What is lost in the process is a sense of involvement and ownership; an instinct to contribute to the organization’s growth and effectiveness. Instead, we join to get something and feel little, if any, obligation to volunteer for the many necessary but thankless jobs that keep the organization alive and vibrant. And, of course, we are all too ready to leave when difficulties arise (as they inevitably must), and the fun part of our participation is compromised in any meaningful way.


This same process shows up in the workplace. While management’s lack of loyalty to workers is no surprise, the extent to which workers, themselves, passively accept this attitude of casual indifference is truly astonishing.

Unions have been in decline for 50 years or more and our pervasive consumerism is one of the less appreciated causes. We now live in a world in which the prevailing attitude is that workers – like virtually everything else in our culture – are commodities, to be bought and sold. Implicitly accepting this perspective, most workers take for granted management’s unfettered right to treat them in any way they see fit. The idea of resisting management’s dictates – or, even more farfetched, organizing in opposition – seems beyond most workers’ imagination.


This consumer-oriented mindset also defines our politics. Instead of being active participants in co-creating our public policies, we look for a magic candidate – still another type of product – to cure our ills.

Barack Obama’s 2008 election is a perfect example of this process. As Peter Gabel pointed out in a 2010 article in Tikkun magazine:

“A major weakness with that 2008 moment is that it was constituted by 6 months of watching Obama on television, by an overreliance by each of us in our separate space on watching that remarkable smile and listening to that sometimes-transcendent oratory. It was not constituted out of our own social movements, emerging from our own idealistic actions over time through which we stitched ourselves together in real social relations. It was mainly a cheer led by one person through TV. Without his ‘mediation,’ we didn’t exist.”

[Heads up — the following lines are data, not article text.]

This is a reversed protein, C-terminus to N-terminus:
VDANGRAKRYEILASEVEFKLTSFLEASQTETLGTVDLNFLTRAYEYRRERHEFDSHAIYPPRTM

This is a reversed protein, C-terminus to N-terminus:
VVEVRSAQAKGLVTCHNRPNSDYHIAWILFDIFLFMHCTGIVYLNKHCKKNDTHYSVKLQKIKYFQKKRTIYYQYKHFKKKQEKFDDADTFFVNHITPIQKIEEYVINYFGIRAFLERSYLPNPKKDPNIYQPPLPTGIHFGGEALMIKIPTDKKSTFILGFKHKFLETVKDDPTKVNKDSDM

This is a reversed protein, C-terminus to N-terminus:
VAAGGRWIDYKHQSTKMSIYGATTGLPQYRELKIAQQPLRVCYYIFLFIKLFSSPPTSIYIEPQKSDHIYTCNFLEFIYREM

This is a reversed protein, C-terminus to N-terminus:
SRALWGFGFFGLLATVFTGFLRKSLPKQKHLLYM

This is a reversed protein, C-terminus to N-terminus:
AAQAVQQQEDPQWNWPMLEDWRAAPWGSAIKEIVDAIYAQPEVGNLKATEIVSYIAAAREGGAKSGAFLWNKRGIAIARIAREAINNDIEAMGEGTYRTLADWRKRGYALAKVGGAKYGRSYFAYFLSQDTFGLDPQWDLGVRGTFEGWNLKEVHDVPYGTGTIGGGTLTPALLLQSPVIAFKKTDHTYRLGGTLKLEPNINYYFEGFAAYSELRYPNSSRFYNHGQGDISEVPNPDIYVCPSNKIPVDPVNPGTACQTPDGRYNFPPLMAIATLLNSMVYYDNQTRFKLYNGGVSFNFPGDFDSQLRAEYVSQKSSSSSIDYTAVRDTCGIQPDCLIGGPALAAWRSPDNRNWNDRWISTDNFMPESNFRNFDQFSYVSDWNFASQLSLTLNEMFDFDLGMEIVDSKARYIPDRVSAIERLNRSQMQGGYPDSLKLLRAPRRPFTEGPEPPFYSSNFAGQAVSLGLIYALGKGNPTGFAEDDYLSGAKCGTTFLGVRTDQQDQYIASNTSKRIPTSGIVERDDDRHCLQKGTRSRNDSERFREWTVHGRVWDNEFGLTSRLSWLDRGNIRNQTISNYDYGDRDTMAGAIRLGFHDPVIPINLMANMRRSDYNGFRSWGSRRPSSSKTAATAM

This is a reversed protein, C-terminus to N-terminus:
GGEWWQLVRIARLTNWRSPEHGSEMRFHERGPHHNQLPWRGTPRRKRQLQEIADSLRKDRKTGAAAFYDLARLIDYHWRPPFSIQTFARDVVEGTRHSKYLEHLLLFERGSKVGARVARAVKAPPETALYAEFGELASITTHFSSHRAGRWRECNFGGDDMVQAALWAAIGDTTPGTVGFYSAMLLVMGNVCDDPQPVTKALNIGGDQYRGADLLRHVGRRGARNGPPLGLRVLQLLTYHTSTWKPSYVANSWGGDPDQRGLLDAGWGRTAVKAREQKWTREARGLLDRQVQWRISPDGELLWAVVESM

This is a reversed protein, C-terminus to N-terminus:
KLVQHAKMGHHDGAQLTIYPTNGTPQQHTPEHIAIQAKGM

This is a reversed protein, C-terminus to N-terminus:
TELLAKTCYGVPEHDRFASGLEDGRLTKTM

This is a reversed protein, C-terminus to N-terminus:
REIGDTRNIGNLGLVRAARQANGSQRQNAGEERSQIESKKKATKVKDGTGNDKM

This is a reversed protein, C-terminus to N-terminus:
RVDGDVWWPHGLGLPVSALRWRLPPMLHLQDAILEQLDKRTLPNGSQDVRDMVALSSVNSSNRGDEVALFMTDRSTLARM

If we hope to effectively deal with consumerism’s pervasive influence, we need to understand the breadth of its influence, as well as its debilitating effect on our ability to be active agents in our lives.

Beyond that, we need to understand that we are in a war of attrition. The only way to wean our selves from this engrained, self-defeating consumer mindset is to systematically practice new habits of living that more effectively serve our purposes. And that, of course, is what Radical Decency seeks to provide.

Reflection 21: Theory Matters

We live in a world where theory has a bad name. In business, the mainstream rhetoric emphasizes decisive action: “Lead, follow, or get out of the way.” A one- page summary is the preferred method of communication while a lengthier analysis, offering context or complex causation, is commonly greeted with impatience and, frequently, suspicion about the author’s clarity and decisiveness.

Theory also has a bad name in many personal growth and spiritual circles. People who claim to be in touch with a unifying spiritual force, when asked to explain what they mean, frequently say, “I just know.” And when the conversation in support and therapy groups turn to theory, it is likely to be cut off with the critical directive to “talk about your feelings.”

This theory-less approach to living comes at a high price. According to Irvin Yalom, one our most important contemporary psychoanalytic theorist, a thought in therapy, unattached to an emotional experience, has little lasting impact. But, as Yalom makes clear, the converse is also true. An emotional experience that isn’t anchored in a coherent theoretical frame is equally short lived. Both are required if we hope to maximize our healing and growth.